I have read this report and feel I must comment on the narrow minded , nimby attitude of the negative objectors. It would seem that here we have two young people willing to roll their sleeves up and do what is probably a seven day, fifty two week of the year job to earn a living . Would it be preferred by these "critics " that young people not be allowed to start a rural green enterprise and farm the countryside with the hope that they may offer local employment to others in the future? Or might they be happier if these young people just sat at home watching daytime TV, in a home paid for by state benefits and job seekers money ? Britain was built on enterprise and farming, our need to "home grow "and import less is paramount for our economy and to reduce the effects of global warming. It's encouragement is backed by all the political parties ! So please look at the bigger picture for everyone's benefit and future . SuzLees
  • Score: 3

2:17pm Thu 10 Apr 14

AndrewM says...

Perhaps the critics have the benefit of having heard this kind of story many times before, only for the owners to close whatever business they've started, a few years after they've gained permission for a house with an agricultural restriction, then argue the restriction prevents them getting market value and eventually they sell the whole lot for a massive profit leaving the community with less rural countryside.
Perhaps the critics have the benefit of having heard this kind of story many times before, only for the owners to close whatever business they've started, a few years after they've gained permission for a house with an agricultural restriction, then argue the restriction prevents them getting market value and eventually they sell the whole lot for a massive profit leaving the community with less rural countryside. AndrewM
  • Score: 7

2:58am Fri 11 Apr 14

karlmarx says...

AndrewM wrote:
Perhaps the critics have the benefit of having heard this kind of story many times before, only for the owners to close whatever business they've started, a few years after they've gained permission for a house with an agricultural restriction, then argue the restriction prevents them getting market value and eventually they sell the whole lot for a massive profit leaving the community with less rural countryside.
Sounds very much like the Wilton Eco Park proposal from a few years back. Result? Another housing estate and less rural countryside for the community.
[quote][p][bold]AndrewM[/bold] wrote: Perhaps the critics have the benefit of having heard this kind of story many times before, only for the owners to close whatever business they've started, a few years after they've gained permission for a house with an agricultural restriction, then argue the restriction prevents them getting market value and eventually they sell the whole lot for a massive profit leaving the community with less rural countryside.[/p][/quote]Sounds very much like the Wilton Eco Park proposal from a few years back. Result? Another housing estate and less rural countryside for the community. karlmarx
  • Score: 6

9:56pm Fri 11 Apr 14

Aethernet says...

A couple buying privately owned land and wanting a mobile home on site sounds like a developer buying MOD land and wanting to put 300 houses on it?

If you'd care to look at Wilton on a map (and Fordingbridge for that matter) you might notice that these places are not short on rural countryside. And having spent many years roaming it and barely seeing a soul, it is hardly an over-used resource.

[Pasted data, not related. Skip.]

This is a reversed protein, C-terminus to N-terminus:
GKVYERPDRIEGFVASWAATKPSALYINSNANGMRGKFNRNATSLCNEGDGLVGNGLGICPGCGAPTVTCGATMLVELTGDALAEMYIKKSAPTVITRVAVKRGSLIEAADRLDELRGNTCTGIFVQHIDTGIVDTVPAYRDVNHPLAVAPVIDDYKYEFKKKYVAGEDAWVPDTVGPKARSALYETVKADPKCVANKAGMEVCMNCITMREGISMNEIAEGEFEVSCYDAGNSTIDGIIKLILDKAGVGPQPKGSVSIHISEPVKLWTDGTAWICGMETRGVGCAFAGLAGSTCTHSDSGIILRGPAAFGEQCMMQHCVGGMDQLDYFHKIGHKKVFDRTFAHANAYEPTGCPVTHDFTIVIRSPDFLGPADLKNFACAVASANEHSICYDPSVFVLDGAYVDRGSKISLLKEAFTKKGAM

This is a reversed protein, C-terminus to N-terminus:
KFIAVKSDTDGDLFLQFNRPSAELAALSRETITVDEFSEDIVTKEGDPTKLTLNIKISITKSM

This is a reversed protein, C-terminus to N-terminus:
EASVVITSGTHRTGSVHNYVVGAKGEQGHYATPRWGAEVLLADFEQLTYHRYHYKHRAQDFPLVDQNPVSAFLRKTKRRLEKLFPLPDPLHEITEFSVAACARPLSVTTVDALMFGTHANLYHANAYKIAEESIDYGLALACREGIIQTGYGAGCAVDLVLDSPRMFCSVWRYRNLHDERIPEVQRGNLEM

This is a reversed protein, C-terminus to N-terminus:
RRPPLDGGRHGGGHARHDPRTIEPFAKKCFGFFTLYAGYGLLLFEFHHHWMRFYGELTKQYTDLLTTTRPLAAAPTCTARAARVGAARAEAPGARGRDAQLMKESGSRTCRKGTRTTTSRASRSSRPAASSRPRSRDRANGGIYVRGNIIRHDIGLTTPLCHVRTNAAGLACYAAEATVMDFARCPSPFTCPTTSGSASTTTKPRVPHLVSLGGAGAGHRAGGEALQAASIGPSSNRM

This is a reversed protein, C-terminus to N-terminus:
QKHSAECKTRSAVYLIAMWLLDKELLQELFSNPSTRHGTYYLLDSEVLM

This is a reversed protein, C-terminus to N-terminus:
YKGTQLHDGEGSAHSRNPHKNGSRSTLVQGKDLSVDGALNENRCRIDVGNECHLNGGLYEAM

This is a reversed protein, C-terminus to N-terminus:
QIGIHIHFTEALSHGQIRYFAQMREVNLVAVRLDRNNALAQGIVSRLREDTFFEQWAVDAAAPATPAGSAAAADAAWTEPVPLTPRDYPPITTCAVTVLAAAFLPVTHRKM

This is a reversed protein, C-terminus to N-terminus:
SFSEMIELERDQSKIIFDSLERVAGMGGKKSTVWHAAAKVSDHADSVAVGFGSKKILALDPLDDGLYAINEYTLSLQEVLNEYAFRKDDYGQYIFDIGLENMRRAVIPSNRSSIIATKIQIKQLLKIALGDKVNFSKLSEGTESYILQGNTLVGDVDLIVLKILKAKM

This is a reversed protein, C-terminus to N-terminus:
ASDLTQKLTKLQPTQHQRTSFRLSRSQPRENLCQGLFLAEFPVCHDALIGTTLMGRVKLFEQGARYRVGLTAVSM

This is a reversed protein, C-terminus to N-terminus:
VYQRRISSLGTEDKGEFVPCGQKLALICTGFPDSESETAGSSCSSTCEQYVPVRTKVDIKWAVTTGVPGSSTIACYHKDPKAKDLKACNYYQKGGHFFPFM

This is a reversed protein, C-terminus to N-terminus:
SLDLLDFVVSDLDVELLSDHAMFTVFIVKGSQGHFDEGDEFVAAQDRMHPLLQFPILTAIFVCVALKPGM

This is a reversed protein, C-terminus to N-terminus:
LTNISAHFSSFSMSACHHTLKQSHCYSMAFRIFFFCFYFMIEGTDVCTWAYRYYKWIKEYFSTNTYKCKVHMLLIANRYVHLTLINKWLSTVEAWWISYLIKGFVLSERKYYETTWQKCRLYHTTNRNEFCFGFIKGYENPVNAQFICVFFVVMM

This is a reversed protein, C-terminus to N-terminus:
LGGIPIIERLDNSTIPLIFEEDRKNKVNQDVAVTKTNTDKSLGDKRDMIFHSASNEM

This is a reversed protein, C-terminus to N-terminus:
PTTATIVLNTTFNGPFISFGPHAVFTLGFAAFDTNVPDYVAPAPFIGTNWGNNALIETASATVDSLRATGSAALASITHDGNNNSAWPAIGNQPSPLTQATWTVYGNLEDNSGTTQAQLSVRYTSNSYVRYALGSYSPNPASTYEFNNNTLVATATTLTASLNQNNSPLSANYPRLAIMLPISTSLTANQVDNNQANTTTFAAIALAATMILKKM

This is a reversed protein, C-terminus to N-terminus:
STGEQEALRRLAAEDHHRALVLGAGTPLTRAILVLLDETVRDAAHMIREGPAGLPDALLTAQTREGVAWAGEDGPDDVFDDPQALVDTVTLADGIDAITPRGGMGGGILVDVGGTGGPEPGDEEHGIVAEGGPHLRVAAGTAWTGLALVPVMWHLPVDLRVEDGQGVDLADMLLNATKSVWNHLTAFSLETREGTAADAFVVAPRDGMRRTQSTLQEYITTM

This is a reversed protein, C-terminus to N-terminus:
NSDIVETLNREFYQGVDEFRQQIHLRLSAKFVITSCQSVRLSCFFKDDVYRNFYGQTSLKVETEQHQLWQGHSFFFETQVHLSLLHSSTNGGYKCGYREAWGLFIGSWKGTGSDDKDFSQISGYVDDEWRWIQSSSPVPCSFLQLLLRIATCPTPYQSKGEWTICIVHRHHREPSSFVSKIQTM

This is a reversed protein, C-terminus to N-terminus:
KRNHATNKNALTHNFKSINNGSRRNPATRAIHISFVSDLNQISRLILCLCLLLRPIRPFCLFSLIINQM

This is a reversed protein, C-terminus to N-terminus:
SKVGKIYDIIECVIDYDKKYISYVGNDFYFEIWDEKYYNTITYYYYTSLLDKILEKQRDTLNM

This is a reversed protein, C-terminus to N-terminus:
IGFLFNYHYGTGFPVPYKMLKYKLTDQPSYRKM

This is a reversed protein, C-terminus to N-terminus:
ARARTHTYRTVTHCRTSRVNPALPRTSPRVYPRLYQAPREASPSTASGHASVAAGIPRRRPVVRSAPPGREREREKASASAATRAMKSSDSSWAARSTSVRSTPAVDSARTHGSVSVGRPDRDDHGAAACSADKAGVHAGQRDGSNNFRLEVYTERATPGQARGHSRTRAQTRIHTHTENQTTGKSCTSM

A couple buying privately owned land and wanting a mobile home on site sounds like a developer buying MOD land and wanting to put 300 houses on it? If you'd care to look at Wilton on a map (and Fordingbridge for that matter) you might notice that these places are not short on rural countryside. And having spent many years roaming it and barely seeing a soul, it is hardly an over-used resource. Aethernet
  • Score: 2

3:32am Sat 12 Apr 14

karlmarx says...

Aethernet wrote:
A couple buying privately owned land and wanting a mobile home on site sounds like a developer buying MOD land and wanting to put 300 houses on it?

If you'd care to look at Wilton on a map (and Fordingbridge for that matter) you might notice that these places are not short on rural countryside. And having spent many years roaming it and barely seeing a soul, it is hardly an over-used resource.
No, you missed the point. An original proposal is 'altered' to achieve the actual outcome desired in the first place, further development with less rural countryside. Everything and everyone is expendable under this government.
[quote][p][bold]Aethernet[/bold] wrote: A couple buying privately owned land and wanting a mobile home on site sounds like a developer buying MOD land and wanting to put 300 houses on it? If you'd care to look at Wilton on a map (and Fordingbridge for that matter) you might notice that these places are not short on rural countryside. And having spent many years roaming it and barely seeing a soul, it is hardly an over-used resource.[/p][/quote]No, you missed the point. An original proposal is 'altered' to achieve the actual outcome desired in the first place, further development with less rural countryside. Everything and everyone is expendable under this government. karlmarx
  • Score: -7

5:25pm Mon 14 Apr 14

Bournemouth Ohec says...

They're following the lead of the illegal build on the smallholding on the Whitsbury Road.

If this doesn't get nipped in the bud it's going to be repeated all over the area.
They're following the lead of the illegal build on the smallholding on the Whitsbury Road. If this doesn't get nipped in the bud it's going to be repeated all over the area. Bournemouth Ohec
  • Score: 4